2004 a Record Year for Volvo Cars

2005 Volvo S40

25th January, 2005

  • 2004 set a new worldwide sales record for Volvo Cars
  • Total sales reach 456,224 cars, a 10 percent increase on 2003
  • USA sales reach a new record of 140,000 cars
  • XC90 is the best-selling Volvo model
  • 30 percent of Volvos sold are all-wheel drive

The year 2004 was an excellent period for Volvo Car Corporation with total sales exceeding 456,000 cars. Sales improve by more than 10 percent year on year.

What's more, 2004 sales total of 456,224 cars sets a new corporate record, topping the previous best of 422,100 set in 2000 by more than 8 percent.

“The magic ceiling of 450,000 cars has finally been passed, and we feel that our long-term sales goal of achieving 600,000 cars a year is finally within reach,” says Hans-Olov Olsson, President and CEO of Volvo Car Corporation.

All the markets, with the odd exception, have done very well and significantly increased both their sales volumes and market shares. This applies in particular to the high-volume markets of North America and Europe.

Europe was extremely active toward year's end as Volvo Car sales increased by 30 percent.

Every third Volvo to North America (2003 sales in brackets)
Almost one-third of all Volvo cars produced in 2004 found a buyer in North America. Total sales in the three NAFTA countries amounted to 154,000 (148,528) of which the USA accounted for a new record of 139,155 (134,620) car. This is an increase of 3.5 percent. Of approximately 140,000 Volvo cars sold in the USA, the XC90 range accounted for 28 percent or 39,630 vehicles.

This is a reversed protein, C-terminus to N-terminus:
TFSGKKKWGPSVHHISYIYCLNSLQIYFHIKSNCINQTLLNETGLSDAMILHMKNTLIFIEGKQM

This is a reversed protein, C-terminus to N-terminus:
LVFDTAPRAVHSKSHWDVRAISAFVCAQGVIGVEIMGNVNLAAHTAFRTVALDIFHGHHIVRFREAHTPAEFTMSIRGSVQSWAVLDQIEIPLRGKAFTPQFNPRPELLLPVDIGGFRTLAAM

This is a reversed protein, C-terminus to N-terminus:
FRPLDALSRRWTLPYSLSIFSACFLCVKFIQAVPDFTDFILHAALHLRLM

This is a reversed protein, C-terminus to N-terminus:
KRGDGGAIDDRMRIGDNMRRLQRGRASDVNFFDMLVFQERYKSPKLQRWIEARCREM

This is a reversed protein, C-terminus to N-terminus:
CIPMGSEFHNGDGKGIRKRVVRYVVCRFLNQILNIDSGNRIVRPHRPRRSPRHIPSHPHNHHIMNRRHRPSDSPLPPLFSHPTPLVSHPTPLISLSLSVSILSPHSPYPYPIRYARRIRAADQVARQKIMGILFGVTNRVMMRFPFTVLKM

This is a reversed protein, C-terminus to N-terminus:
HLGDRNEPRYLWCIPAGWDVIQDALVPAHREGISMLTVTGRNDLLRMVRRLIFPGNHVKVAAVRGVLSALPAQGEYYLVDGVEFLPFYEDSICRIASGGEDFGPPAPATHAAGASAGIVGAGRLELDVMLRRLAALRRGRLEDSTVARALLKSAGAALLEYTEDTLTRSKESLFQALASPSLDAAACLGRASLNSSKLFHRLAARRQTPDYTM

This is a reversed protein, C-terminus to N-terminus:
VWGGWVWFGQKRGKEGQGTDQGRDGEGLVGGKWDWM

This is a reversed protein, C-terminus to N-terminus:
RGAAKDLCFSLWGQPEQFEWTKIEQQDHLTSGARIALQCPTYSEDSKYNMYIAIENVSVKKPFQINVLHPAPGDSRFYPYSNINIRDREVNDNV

Canada's sales success ran at a consistent pace with the USA at 11,135 (10,750) cars. Mexico too improved to 3,356 (2,721) cars.

Volvo Cars' immense success in North America is owed to the XC90. In 2005, Volvo Car will further strengthen the XC90's market position with the release in January of the XC90 V8.

The compact S40 sedan and V50 wagon models are also selling strongly in North America.

Nordic markets keep market share lead
A total of 71,547 (64,705) new Volvo cars were sold on the Nordic market. Sweden is still Volvo Cars’ second-largest market in volume terms. A major upswing during the last few weeks of the year put total sales at 51,464 (47,928), an increase of 7.5 percent, which resulted in the company maintaining its market share of 20 percent.

Norway accounted for the largest percentage increase of all Nordic countries, with a sales rise of 53 percent. In terms of volume, this corresponds to 6,494 (4,241) cars. In Finland, 10,076 (9,284) new Volvos were sold, while in Denmark the figure is 3,513 (3,252).